By Evan Dudley
Sometimes history has a tendency to repeat itself.
Hoover’s Skyla Knight had just dropped a three-pointer from the left side of the arc to give her team a six-point lead when she collapsed to the court in pain.
Knight was tended to by trainers before being helped off the court by Bucs head coach Krystle Johnson, who knew exactly what to say to her senior.
“I wanted her to know that you’re going to get back out there on the court and you will be fine,” Johnson said.
As a player at her alma mater, Johnson was also injured in her final game, but she returned to hit the game-winning free-throws for Hoover’s first state title in 2001.
So it was with Knight as she returned in the second half to help lead the Hoover Bucs 34-1 to its sixth state title with a 47-33 win over the Hewitt-Trussville Huskies in the Class 7A girls state final. The final was played Saturday at Legacy Arena in Birmingham.
“We were much happier with our effort today,” Johnson said. “I think we understood how big this game was, and we came out and played hard.”
Knight had seven points at the time of her injury; played sparingly in the second half, finishing with nine points and two assists; and refused to sit as she stayed loose behind the bench while providing extra support for her teammates.
Despite playing only 15 minutes in the title game, Knight was named tournament MVP while Joiya Maddox, who had 11 points, eight rebounds and three assists, was named to the Class 7A All-Tournament Team.
In Knight’s absence, Miya Kimber was instrumental in providing an offensive boost in the second half and finished with a team-high 13 points while pulling down five boards.
“It felt good,” Knight said. “Miya really stepped up. I’m proud of my teammates because they really stepped it up regardless of who was out there and kept their heads up.”
Hoover led by seven points after the opening frame but went cold following Knight’s injury. The Bucs were 3 of 17 down the stretch but were able to extend its lead to 23-11 entering the break, thanks to a 10:31 drought by Hewitt-Trussville.
The Bucs opened the second half on a 6-1 run and 6 of 7 shooting to quiet the Legacy Arena crowd to a murmur after stretching the lead to 20 points near the end of the third quarter. It was a contrasting start from the team’s first-half finish. Johnson reiterated what she said at halftime to refocus her team.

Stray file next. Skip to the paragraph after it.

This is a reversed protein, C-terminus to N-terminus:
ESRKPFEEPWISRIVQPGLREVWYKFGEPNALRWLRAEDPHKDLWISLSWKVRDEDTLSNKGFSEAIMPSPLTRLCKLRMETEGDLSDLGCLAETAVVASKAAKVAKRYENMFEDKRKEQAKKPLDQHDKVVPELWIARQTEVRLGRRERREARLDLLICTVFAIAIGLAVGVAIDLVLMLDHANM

“We let them know we weren’t playing our best and we were still winning,” Johnson said. “Just letting them know, if you step it up a little bit, we could blow the game open. I think we did that in the third quarter, but it seems like we were too relaxed in the first half. Even though we were winning, we weren’t playing at the speed we wanted to play.”
Hoover’s lead grew as much as 25 points in the final period, but the Huskies closed out the game on a 13-2 run to cut the final margin to 14 with the Bucs scoring only once in the final six minutes.
An emphatic victory for the program’s sixth title met Johnson’s own desire to win her second ring as a head coach after winning the 2001 title as a player and two more as an assistant coach.
She even sent a text message to her team expressing that desire.
“I sent a picture of my rings this morning,” she said. “And I said I’m trying to get five today.”
Knight, Kimber and Maddox, along with reserve Melanie Hall, are the only seniors on the roster and leave knowing they’ll miss their coach more than they might have originally thought.
“We’re going to miss her sarcasm, her laughing moments,” Kimber said. “Really, we’re going to miss everything about her because there is no one else like her.”
The Bucs came up a game shy of playing in the state tournament in 2018 after falling to Sparkman in the Northwest Regional final. Hoover began this season 2-0 before losing to eventual Class 6A champion Hazel Green in its third game, but the team finished the 2018-2019 season with a 32-game winning streak and the coveted blue map.
“The road to redemption literally means everything,” Maddox said. “Nothing was going to stand in our way from getting what we wanted, and we got what we wanted.”